Funafuti, capital city of Tuvalu
Funafuti is an atoll that contains the capital of Tuvalu, a group of South Pacific islands known not for their spectacular cities, but instead for their pristine environment and opportunities for adventure. While on the islands, you will experience untouched nature, diverse marine life and the joys of relaxing under the shade of a palm tree.
Many American troops were stationed on Tuvalu's islands during the Second World War. The atoll of Funafuti was the main base, and debris from the war can be see on Fongafale, the main island. Between Fongafale and the village of Nanumea, visitors can see airstrips, plane wrecks and bunkers.
There are no museums on the islands, but the Tuvalu Philatelic Bureau is located in the township of Funafuti. Since 1975, the bureau has been printing highly collectable stamps sought by collectors around the world. The beautiful and original stamp designs reflect the creativity and spirit of Tuvalu.
The highlight of any trip to Funafuti is exploring the Conservation Area. Spanning 33 square kilometers of land and water on the atoll's western side, the area includes island, reef, ocean, channel and lagoon habitats. Native broadleaf forests thrive on six uninhabited islets, the clear blue lagoon is brimming with a rainbow of exotic fish and coral sand beaches provide a home for turtles, seabirds and coconut crabs. Perfect for diving and snorkeling, the lagoon is filled with coral reefs waiting to be explored.
Dancing is a time-honored tradition in Funafuti, and visitors can attend a mesmerizing dance show on holidays, building openings or other special occasions. They may even be inspired to learn a few traditional moves when they hear the pulsing drumbeats and see the silhouettes of dancers swaying in front of a bonfire under a blanket of stars.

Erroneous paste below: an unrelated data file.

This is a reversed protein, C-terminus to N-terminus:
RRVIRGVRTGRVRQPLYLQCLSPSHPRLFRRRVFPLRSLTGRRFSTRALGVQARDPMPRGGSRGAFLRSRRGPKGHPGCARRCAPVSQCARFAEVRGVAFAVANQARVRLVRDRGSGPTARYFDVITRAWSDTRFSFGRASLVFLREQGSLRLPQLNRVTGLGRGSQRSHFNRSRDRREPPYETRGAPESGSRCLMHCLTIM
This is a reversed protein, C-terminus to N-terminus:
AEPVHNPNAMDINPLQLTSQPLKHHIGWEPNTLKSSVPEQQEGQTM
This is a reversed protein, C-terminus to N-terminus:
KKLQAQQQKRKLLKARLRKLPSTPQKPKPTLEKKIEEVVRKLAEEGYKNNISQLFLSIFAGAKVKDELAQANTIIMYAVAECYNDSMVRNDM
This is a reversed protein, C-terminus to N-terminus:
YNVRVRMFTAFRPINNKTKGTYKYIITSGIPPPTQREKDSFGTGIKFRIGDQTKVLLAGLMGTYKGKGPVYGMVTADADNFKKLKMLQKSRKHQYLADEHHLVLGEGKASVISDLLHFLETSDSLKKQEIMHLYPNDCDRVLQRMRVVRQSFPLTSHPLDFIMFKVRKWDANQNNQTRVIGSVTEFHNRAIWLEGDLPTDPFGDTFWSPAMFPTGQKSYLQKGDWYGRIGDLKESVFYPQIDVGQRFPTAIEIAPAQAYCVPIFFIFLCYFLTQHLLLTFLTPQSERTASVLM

The locals are known for their friendly, welcoming dispositions, and they may invite you to play a round of “te ano,” the national game. During the exciting game, two teams compete by throwing a heavy ball back and forth, trying to keep it from touching the ground. When the game is over, the losers must perform a funny dance and sing silly songs to appease the whims of the winners.
Throughout the Pacific, traditional handicrafts from Tuvalu are famous for their fine craftsmanship and creative design. While in Funafuti, visitors can shop for necklaces, mats, fans, baskets, fishhooks and woodcarvings at the many Women's Handicraft Centers. Crafted by local women, the pieces make great souvenirs and reflect the natural beauty of the islands.
There are a handful of restaurants on the island, and most are inside lodges. A variety of ethnic cuisines are well-represented, including Italian, Chinese and Indian. Traditional meals are based largely on Tuvalu's rich flora and fauna, including its staple of coconuts and many species of fish. Taro is another popular and versatile ingredient in many dishes, and visitors may enjoy the plant in cakes, chips, soups, rice dishes and more. One of the most delicious meals served up in Tuvalu is called the “palusami,” made with taro, coconut cream, spices, onions and lime juice. Do not leave the islands without trying the flavorful, distinctly South Pacific meal.
Funafuti Geographical Location
Funafuti encircles the Funafuti lagoon and is Tuvalu’s most populated atoll with approximately 4,500 people.
Tuvaluan and English are the official languages of Tuvalu while Kiribati is commonly spoken on the island Nui.
Funafuti Predominant Religion
- 98.5% Protestant
- 1% Baha’i
- 0.5% Other
The Church of Tuvalu comprises the vast majority of the protestant community and Seventh Day Adventists account for the remaining protestant population.
The official currency of Tuvalu is the Tuvaluan Dollar alongside the Australian Dollar.
Funafuti experiences hot temperatures throughout the year and is consistently rainy.
Funafuti Main Attractions
- Funafuti Conservation Area
Other Attraction in Funafuti
- Tuvalu Philatelic Bureau